When I found out I was carrying my daughter, I went to the bookstore.
I loaded myself up. Books on the philosophy of parenthood, books on childhood development, and books on enlightened childbirth. I was going to be a Good Mother.
You know the one. That mythological being who swans about with her baby adoringly gazing up at her from an organic cotton sling. She spends minutes in the kitchen preparing her own homemade baby food from organic produce. Her husband changes diapers and plays with the baby so that she has time to relax and nourish herself. It’s clear from her glowing skin and beatific smile that she was made for motherhood.
Don’t you hate her?
But it’s so hard not to compare yourself against her.
If only I were a Good Mother, I’d _________.
I’d sign us up for baby sign language.
I wouldn’t be so tired all the time.
I’d make my own homemade Play-Doh.
I wouldn’t bribe my child with candy.
Being a Good Mother is ALL that matters.
No one cares whether you raise prize-winning turnips, make a mean chicken pasta, or run an entire office. They just look at your children. From your kids, they infer everything.
“She’s a nice woman, but just look at how her kids turned out! Guess we never really know what’s going on behind closed doors.”
The problem with trying to be a Good Mother is that the goalposts keep getting set back.
In my grandmother’s day, it was an accomplishment just to keep the children alive to adulthood. “Little Billy made it to 18. Whew! Give me a cold cloth for my head and something strong to drink.”
But these days we’re not just responsible for our children while they’re under our roof. We’re responsible for them for the rest of their mortal lives.
“Did you hear Betty’s daughter got divorced? I just knew something like that would happen. Betty let her run wild when she was a girl. Comes from playing with all those boys.”
So here’s a solution.
It sounds kind of crazy, but I think it could revolutionize Motherhood as we know it.
Focus 49.9% of your energy on sorting out your own stuff.
That’s it. The kids can have the other 50.1%, but that’s all they’re getting.
With the rest of your time, you’re going to:
Read a few self-help books. Take a fitness class. Get into meditation or yoga or some other New Age woo-woo.
Get a therapist. Get a nutritionist. Get a financial planner.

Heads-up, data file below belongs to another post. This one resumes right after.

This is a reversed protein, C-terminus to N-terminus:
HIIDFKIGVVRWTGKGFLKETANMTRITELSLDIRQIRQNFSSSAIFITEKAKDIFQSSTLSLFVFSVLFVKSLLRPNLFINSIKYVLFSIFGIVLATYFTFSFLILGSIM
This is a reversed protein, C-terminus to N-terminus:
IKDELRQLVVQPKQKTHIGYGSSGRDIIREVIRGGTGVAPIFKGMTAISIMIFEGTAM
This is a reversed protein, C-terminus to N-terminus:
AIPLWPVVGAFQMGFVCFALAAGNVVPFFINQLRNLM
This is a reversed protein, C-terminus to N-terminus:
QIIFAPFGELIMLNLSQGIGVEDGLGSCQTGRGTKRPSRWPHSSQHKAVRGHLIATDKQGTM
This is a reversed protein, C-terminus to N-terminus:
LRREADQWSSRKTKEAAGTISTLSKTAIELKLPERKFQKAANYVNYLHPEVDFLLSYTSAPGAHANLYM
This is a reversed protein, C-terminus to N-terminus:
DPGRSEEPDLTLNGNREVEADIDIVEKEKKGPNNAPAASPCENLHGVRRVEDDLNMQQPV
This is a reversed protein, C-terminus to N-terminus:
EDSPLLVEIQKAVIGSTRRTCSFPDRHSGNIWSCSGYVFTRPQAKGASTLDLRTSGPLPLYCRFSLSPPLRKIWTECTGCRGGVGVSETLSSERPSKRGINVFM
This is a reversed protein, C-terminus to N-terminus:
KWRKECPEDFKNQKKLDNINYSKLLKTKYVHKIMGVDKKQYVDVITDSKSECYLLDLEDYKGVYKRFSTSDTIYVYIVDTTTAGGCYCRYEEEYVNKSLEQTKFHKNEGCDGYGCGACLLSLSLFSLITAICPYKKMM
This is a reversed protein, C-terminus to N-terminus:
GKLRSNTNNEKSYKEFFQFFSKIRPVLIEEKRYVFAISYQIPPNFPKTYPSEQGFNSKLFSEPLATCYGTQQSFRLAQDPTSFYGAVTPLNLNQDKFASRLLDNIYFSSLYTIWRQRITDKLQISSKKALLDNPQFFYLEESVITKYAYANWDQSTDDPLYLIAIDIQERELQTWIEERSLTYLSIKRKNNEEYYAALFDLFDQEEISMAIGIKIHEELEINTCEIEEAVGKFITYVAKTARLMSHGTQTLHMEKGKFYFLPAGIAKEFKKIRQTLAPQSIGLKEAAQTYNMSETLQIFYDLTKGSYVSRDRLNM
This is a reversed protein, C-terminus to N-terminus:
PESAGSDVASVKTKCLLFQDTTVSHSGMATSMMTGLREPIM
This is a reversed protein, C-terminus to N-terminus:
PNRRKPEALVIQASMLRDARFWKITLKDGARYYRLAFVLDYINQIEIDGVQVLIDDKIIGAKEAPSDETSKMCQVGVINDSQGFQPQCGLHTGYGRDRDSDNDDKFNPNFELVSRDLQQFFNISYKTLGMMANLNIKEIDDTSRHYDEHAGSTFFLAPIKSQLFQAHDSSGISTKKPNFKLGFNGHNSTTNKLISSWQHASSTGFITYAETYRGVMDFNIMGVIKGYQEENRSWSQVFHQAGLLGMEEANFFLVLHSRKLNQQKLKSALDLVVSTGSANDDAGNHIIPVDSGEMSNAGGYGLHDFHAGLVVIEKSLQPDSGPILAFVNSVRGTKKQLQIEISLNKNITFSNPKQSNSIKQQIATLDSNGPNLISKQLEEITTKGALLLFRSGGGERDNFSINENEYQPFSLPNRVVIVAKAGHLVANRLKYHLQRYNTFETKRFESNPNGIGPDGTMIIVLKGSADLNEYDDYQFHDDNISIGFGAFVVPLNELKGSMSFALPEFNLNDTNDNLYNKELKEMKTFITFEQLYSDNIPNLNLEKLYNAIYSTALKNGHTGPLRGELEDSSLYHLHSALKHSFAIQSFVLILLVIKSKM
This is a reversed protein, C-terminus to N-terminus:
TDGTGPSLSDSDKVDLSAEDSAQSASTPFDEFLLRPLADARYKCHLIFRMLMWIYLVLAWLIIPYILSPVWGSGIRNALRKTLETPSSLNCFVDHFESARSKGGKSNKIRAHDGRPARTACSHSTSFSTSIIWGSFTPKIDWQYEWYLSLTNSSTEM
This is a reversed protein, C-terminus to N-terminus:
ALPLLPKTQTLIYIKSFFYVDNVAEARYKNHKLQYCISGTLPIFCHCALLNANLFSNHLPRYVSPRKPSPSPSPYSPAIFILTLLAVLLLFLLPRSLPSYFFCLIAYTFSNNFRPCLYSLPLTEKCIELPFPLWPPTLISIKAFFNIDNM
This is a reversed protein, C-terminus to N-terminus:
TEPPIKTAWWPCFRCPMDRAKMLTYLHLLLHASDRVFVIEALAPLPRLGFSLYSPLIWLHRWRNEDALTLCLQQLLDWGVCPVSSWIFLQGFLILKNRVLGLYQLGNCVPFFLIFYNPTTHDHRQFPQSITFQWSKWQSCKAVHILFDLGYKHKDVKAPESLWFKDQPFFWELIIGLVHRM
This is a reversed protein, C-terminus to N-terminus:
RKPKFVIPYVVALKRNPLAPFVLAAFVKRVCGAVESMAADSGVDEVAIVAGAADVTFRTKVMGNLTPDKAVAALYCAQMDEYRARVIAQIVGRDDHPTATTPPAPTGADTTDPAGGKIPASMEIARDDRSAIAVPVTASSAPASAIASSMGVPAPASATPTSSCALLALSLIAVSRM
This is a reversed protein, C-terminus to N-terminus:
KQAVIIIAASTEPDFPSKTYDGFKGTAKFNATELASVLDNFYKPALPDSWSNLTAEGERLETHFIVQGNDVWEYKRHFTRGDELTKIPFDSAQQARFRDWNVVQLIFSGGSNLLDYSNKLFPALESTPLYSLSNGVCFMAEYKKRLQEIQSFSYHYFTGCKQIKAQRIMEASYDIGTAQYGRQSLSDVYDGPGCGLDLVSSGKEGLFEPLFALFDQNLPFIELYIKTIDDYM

Make sense of your childhood. Find peace in the present moment. Track down where your happiness went and bring it back home.
Be the best human being you can possibly be in this lifetime.
And let your children see it all.
Let them watch you trying hard to be a better person.
Let them watch you make mistakes, apologize, and try again.
Let them see you take time to center and ground yourself in the midst of chaos.
Let them see you take a few deep breaths and close your eyes.
Let them know that Mom is a person, too, and all people need some time and space to themselves.
Let them know that this is life.
Life isn’t all organic fruit handed to you on a platter.
Life isn’t having Supermom at your beck and call.
Life is appreciating we’re all doing the best we can with what we’ve got, even if we have no clue what we’re doing or whether it will work.
And here’s the crazy thing:
Your children will benefit more from the 49.9% of your energy you spend on yourself than they will from the 50.1% of your energy spent on them.
Kids pick up things from the strangest places. They plug up their ears to your lectures, but they watch your behavior like hawks.
They mimic behaviors you didn’t even know you had. Those exasperated sounds you make, that funny look you wear when someone’s saying something you don’t agree with, the words you use when you’re really mad.
They become like you. Not the you you’re proud of, but the you who swears in unguarded moments and makes self-deprecating comments about her thighs in a bathing suit.
So it makes sense that the very best way to be a Good Mother is to be the Best You.
If you’re not good with money, learn how to be good with money. If you’ve got some issues with your family, work them out or go to therapy. If you don’t deal well with stress, then learn how.
Living for your kids is a noble aspiration, but living life for yourself will teach them more than you could ever know.